High Value Manufacturing Catapult: A reflection of Government’s commitment to innovation
HVM Catapult hosted a parliamentary event to mark the 5th anniversary of its establishment with the ultimate aim to significantly grow the contribution of the manufacturing sector to the UK economy.
Business, Energy and Industrial Strategy (BEIS) minister, Lord Prior, addressed a parliamentary event to mark the 5th anniversary of the launch of the High Value Manufacturing (HVM) Catapult. He said he was totally convinced of the importance of the HVM Catapult and its 7 centres across the UK.
“I don’t need any persuasion to support what you are doing, if I have a criticism of our Catapults, it is that they are not ten times bigger”
The HVM Catapult was set up, according to its Chief Executive Dick Elsy, to answer the key question ‘if we are so good at technological research in the UK, how come we don’t make the stuff on our shores?’
He cited several inventions which have got away: liquid crystal displays and lithium ion batteries. Both were developed and incubated in the UK but subsequently moved overseas.
In 2011, 7 independent research centres came together to form the HVM Catapult to address that problem. Helping companies take the difficult steps to industrialise innovation and lock it down as manufacturing value add in the UK. Keeping the inventions here to enjoy the economic benefit from them.
“In 2011 we received our first tranche of government money, representing a third of our income. It was an act of faith, but it has been richly rewarded as we have been able to help thousands of companies”
Mr Elsy added that typically HVM Catapult helps 3,000 firms a year with 40- 50% of these being SMEs on collaborative projects bringing new technologies to market.
Elsy added: “An independent survey highlighted that for every £1 of government core funding that we have had over the last 5 years we have locked £15 into the UK economy”.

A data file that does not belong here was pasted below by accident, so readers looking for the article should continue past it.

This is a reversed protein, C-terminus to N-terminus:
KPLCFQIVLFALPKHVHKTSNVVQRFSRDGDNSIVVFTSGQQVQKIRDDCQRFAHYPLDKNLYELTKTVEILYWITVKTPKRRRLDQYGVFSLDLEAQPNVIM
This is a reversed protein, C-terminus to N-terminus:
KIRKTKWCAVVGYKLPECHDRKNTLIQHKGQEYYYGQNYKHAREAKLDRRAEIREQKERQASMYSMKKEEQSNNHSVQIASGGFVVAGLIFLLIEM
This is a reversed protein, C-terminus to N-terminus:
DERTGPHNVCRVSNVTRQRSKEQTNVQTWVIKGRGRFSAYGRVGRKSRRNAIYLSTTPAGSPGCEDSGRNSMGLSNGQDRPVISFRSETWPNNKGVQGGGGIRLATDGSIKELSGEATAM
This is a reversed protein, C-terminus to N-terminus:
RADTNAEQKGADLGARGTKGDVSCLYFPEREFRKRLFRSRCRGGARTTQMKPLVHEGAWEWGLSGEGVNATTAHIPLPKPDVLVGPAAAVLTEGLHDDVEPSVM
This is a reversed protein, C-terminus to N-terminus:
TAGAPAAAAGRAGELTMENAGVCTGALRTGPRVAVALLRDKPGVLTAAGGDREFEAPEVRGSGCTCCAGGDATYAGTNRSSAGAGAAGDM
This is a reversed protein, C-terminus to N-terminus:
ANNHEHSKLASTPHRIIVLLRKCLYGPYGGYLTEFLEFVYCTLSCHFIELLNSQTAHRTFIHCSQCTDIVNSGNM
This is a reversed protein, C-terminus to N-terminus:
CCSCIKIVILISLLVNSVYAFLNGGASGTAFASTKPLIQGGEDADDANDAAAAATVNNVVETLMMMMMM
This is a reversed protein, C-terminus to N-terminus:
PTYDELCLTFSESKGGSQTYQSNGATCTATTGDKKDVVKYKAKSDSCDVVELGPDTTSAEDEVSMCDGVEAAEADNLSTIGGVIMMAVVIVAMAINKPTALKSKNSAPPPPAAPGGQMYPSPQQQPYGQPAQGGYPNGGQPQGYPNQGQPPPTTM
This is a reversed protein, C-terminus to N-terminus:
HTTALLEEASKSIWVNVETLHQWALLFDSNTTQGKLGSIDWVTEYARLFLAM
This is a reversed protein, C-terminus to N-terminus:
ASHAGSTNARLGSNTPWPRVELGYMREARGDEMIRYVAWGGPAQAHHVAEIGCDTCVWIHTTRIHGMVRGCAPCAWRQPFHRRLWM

Lord Prior suggested: “Our productivity is woefully low. The work the HVM has done to start to address that catastrophic problem is fantastic”.
Dick Elsy gave two examples of this:
“Impact is significantly reducing machining times by 50% for complicated aerospace components in effect increasing productivity by 50% ensuring that those components stay in the UK because it is the most cost-effective place to make them, driven by the technology. Impact is bringing home the carbon fibre chassis of McLaren sports cars currently made in Austria as a result of the technology provided to improve the manufacturing process at the AMRC in Sheffield”
Mr Elsy added that SMMT figures recently highlighted that 44% of car components used in the UK are now made here too.
He concluded that the Catapult had “Created a lasting capability which is a big economic advantage for the UK”. He stated that the Catapult has £220 million on its order book so far which is 80% of the year ahead already covered in firm orders.
Lord Prior paid tribute to Peter Mandelson, as it was his idea to set up the Catapult, and it was carried on under the coalition by Vince Cable, so it has received cross party support over a number of years.
He was critical of the take-up of new technology by UK industry:
“By world standards we have some of the best universities in the world and yet the take-up of new technology is woefully slow, no more so than in the manufacturing sector”.
He compared the Fourth Industrial Revolution (4IR) to the First Industrial Revolution, when British textile manufacturing increased by 390 times between 1780 and 1820 and urged people to accept the benefits of the 4IR.
“If we turn our backs on this revolution, then we are turning our backs on a growing standard of living and prosperity in this country”.
He spoke of the positive development in the US city of Pittsburgh by industry, academia and civic society and said this positive improvement and growth was now being replicated in Sheffield, a city dominated by industry and which has a Catapult centre.
Harry Swan of Thomas Swan, a chemicals manufacturer in the North East, spoke about the help his firm had received when it had needed it most in developing Graphene production:
“The Centre for Process Innovation [one of the HVM Catapult centres] helped de-risked the technology for us” he said which enabled him to take on new machinery knowing it would work. His company now produces up to 25 tonnes of high purity graphene per year – now one of the few producers in the world.
He said he sought help from the Catapult and it was provided.
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